Also: write down feelings. You don’t have to read them or keep them, but just writing them down (also referred to as Morning Pages, which I used to do when I was trying to get past a traumatic event).

Therapy and/or realize you have depression
Therapy. Also some people solved this by taking antidepressants.

And I could be wrong, but for me personally, this does feel extremely situational rather than a brain chemistry issue – isn’t it somewhat normal to feel this way right now, with everything going on in the world and in the United States?

Meditation / focus
Several people have suggested this, and my physical therapist suggested it too, because most of my physical pain is a result of mental stress and not based in any kind of problem with my body. Which is not a great thing to hear because it feels less tangible, but it is still fixable through focused effort!

Don’t think about the past or the future, just what is actionable in the moment. I think this can kind of be tied to the same sentiment as meditation.

Acknowledge and move on
Acknowledge that you are fixating on feeling bad, and accept that, and then move past it and focus on something else. Naming and declaring intent.

Coffee chats, small casual interactions, talking it out, etc. This is especially hard right now, in a pandemic setting, because even if you’re able to see people in a safe and distanced way, it still carries a lot of extra stress and anxiety. My partner has been able to articulate this really well for me, about how seeing people felt much more casual, and you also get this additional entertainment factor of, like, being in a bar or eating dinner, and right now interactions feel just more transactional. And for me, not really more meaningful? Like it doesn’t feel like “oh I’m risking my health and the lives of others just to see you! let’s cherish this moment!”, it just feels like “if I’m in this park and I have to pee, what do I do? AHHHH”

Magnesium or marijuana
I’ve been recommended both. I do take the former, which is great for a lot of reasons! The latter just doesn’t work well with me, which seems to maybe be a genetic kind of thing because my mom feels the same way (makes everything worse instead of any better).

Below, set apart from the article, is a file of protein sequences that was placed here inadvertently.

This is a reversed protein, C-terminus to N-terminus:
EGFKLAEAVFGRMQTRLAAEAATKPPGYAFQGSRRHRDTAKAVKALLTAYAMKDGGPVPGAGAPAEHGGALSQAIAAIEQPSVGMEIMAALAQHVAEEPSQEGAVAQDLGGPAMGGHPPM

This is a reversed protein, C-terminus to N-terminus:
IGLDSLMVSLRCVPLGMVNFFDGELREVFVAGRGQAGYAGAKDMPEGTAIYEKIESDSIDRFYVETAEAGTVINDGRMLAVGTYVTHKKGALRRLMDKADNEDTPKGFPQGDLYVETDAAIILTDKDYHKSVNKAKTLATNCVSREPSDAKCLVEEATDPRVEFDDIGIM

Caring less I’ve been told this over and over about everything for my entire life. Care less about work, don’t actually work very hard, and your job/career/employer cannot love you back. This is such a hard balance to struggle with. It’s good to not feel too much pressure as a result of caring, but I also will never be a person who can totally distanced from what I am spending the majority of my waking hours working on. I do like to care, but it is good to acknowledge that it is hard to care.

No caffeine No one mentioned this but I don’t think I would have made it to this point if I hadn’t cut coffee out at the beginning of the pandemic. I miss drinking coffee because it’s fun but I don’t miss the surprise anxiety and I now very rarely have trouble sleeping (unless, no joke, I eat chocolate after 7pm, like the delicate southern flower I am).

This is not meant to be a comprehensive list, but it can be difficult to see what the recommendations from other people are on Twitter, given how it often obfuscates tweets in a thread and it can be very unhelpful to follow the whole story unless you are the one seeing it all (and even then, there were several tweets to me that I didn’t see in my notifications at all, for no good reason – from people I mutually follow and happen to really like!).